They are usually tolerant and open-minded, insightful, flexible and understanding. They live for the understanding of others and feel deeply grateful when someone takes the time to get to know them personally. They have good listening skills, are genuinely concerned, insightful, and usually avid readers. At their best, they inspire others to be themselves.

Personality Pathways

I hope by now alarm bells are starting to ring; a lengthy bit of creative writing consisting almost entirely of Forer statements. Added to this is the variability of the test. MBTI advocates will claim that the test cannot be cheated, but this is patently absurd. One can quite easily fool the test simply by answering "in character", to think "what would Jim Carrey put". What is more, if the test was so perfect, then you would expect to get the same result each time. Not so. It has been found that results can vary wildly when repeated. This ought to make intuitive sense. When asked "at parties do you generally like to mingle, or do you hug the walls" it rather depends on the party. The answer depends on whatever the person associates the word "party" with at that particular moment. But it only takes a few points here or there to tip you over one or other side of a so-called dichotomy.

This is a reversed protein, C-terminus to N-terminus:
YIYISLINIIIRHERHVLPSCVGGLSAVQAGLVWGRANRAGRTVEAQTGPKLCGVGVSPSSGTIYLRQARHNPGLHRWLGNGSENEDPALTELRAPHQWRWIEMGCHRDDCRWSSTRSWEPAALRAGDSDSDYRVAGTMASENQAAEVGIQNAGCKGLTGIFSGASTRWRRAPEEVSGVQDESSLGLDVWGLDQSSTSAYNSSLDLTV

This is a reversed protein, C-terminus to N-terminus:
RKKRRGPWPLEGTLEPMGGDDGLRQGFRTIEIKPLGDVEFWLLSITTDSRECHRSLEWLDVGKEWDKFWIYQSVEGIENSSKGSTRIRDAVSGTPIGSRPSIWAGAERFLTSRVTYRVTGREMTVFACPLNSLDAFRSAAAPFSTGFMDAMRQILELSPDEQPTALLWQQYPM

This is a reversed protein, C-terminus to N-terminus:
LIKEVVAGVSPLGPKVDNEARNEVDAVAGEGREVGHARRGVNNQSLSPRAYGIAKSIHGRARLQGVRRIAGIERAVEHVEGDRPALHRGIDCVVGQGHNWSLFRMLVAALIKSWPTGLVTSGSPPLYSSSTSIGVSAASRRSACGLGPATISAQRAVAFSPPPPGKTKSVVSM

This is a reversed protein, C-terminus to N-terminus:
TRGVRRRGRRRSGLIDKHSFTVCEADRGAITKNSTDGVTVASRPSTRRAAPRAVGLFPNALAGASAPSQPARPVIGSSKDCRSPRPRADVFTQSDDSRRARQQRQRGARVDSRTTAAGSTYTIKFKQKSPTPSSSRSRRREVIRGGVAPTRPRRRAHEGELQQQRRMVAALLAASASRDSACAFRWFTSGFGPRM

MBTI is presented as a science yet its results are non-falsifiable. An ESTJ does not exist outside of the taxonomy of MBTI itself, so how can one test the accuracy of the test in identifying ESTJs? The only way is through consistency, and the test is inconsistent. We are left with nothing. Which might be all well and good when the test is just being used as the basis of a team building exercise, where a person is being led towards a level of introspection they don't usually have. Leaving aside that MBTI is a pseudo-science (and further warning bells should ring out when one learns that it is distributed in Europe by a company plumping for the CAM favourite of naming yourself after a respected university - clamouring for authority status) it may be quite useful. The trouble starts, though, when people begin using it to inform decision, which is akin to basing one's personnel decisions on that other Type Indicator system - the one that positions an individual across a range of 12 personality types on the basis of their birth date.

2. NLP